Name: Henry Rainsford
Death: BEF 3 MAY 1469
Residence: Great Tew, Oxon
Occupation: JP Oxon
Change Date: 26 JUL 2011
HENRY RAYNSFORD of Oxfordshire, died shortly before 3 May, 9 Edward IV [3 May 1469] when a writ of diem clausit extremum was issued (Calendar of Fine Rolls: Edward JV& Henry VI, 1461-1471, 20:246). He acquired the manor of Tew Magna, or Great Tew, in Oxfordshire through marriage with Elizabeth Wilcotes, daughter and co-heiress of John Wilcotes of Tew Magna by his second wife Elizabeth Cheney.
Elizabeth Wilcotes, aged nine in 1422 according to her father's inquisition post mortem, received the manor of Tew Magna by her father's will of 11 April 1422 (see MacNamara, "The Wilcotes Family," 3:102-104; W. F. Carter s commentary in same, 12:109-11), and through her mother provides Raynsford descendants with lines to such pre-Conquest worthies as William de Mandeville, William de Say, and Hugh Maminot (see Complete Peerage).
Proof of the claim that Henry Raynsford was "of Rainsford Hall, Lancashire" has not been seen. He is probably the man who, with others, exchanged London properties on 25 April and 26 May, 17 Henry VI  and on 14 December, 19 Henry VI  (Calendar of Close Rolls: Henry VI, 1435-1441, 3:259, 260, 267, 445). On 16 April 1442 a complaint of intrusion against Henry Reynford was brought by John, Earl of Huntingdon; Thomas Grey, knight; Thomas Catworth and Thomas Knolles, grocers; Thomas Mulso, esquire; and Thomas Bcvys, gentleman, touching their free tenement in the parish of St. Martin in the Vintry, London (Calendar of Plea & Memoranda Rolls preserved among the archives of the corporation of the City of London at the Guildhall, AD 1437-1457, ed. Philip E. Jones, p. 46 "Roll A69"). Henry Raynsford was among those receiving lands from Thomas Middleton on 22 April 1448 and who on the same date granted William Melborn and William Brown a charter with warranty, of all his lands, rents, services, etc., in the town and fields of Hadlegh Castle, co. Essex, which he had by demise and feoffment of Thomas Burgoyn and of John Wade, citizen and grocer of London (Calendar of Close Rolls: Henry VI, 5:51, 67). On 1 July, 3 Edward IV  Henry Reynford, Richard Quartermayns, William Marmyon, Richard Danvers and Thomas Stonour received commissions of justice of peace for Oxfordshire (Calendar of Fine Rolls: Edward IV& Henry VI, 101, 106).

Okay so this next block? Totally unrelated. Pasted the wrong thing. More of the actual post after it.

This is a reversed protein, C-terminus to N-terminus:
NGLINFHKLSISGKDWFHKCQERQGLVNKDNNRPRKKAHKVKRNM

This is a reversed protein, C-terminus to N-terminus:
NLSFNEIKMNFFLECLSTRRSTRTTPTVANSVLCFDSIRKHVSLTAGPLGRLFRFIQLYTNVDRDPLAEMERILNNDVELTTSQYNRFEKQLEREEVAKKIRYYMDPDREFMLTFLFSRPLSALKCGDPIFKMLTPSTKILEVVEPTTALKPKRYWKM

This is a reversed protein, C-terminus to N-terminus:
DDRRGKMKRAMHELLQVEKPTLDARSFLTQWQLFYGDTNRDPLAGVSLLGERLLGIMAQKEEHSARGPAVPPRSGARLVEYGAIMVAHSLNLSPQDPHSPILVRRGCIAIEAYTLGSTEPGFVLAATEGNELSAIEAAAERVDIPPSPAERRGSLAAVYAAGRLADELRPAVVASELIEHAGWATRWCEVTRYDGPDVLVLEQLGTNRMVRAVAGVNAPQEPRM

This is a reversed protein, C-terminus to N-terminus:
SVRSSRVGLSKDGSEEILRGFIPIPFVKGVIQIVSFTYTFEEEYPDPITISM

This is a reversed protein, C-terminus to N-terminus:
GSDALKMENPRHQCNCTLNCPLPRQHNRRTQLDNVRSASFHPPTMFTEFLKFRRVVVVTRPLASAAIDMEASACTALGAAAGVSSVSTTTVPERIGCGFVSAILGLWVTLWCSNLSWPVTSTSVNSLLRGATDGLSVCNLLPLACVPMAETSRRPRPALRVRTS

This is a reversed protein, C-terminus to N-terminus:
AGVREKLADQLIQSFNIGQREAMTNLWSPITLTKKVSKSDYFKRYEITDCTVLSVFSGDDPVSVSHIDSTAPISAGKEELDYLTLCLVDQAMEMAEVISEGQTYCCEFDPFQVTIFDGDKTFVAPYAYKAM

(NEHGRS Volume 139, July 1985)
It is claimed that the two great lines of Rainsford, the Lancaster and the Shropshire, merged when Elizabeth, daughter of John Wilcotes of Great Tew, Oxon, and his second wife, Elizabeth Cheney, married about 1440, her kinsman Henry Rainsford, of Rainsford Hall, Lancashire. (See brasses in Great Tew Church)
(The Rainsford family. Emily A. Buckland. 1932.)
Said to be eldest son of John Rainsford of Rainsford Hall, Lancashire, and Elizabeth Fiennes, by Topographer and Genealogist, 1st series, Vol II, p105. (quoted in A History of the Post-Reformation Catholic Missions in Oxfordshire, by Bryan Stapleton. p 158.)
Given as son of John Raynsford and Anne Starkey in The Journal of American history: Volumes 28-29
, National Historical Society.1934, but (as that article states), that John made his will in 1521. Surely too late to be father a son who died in 1469 having married and had children?
Father: Lawrence Rainsford b: in Alpheton Manor, Suffolk
Mother: Elizabeth Fiennes
Elizabeth Wilcotes b: 1413
- William Rainsford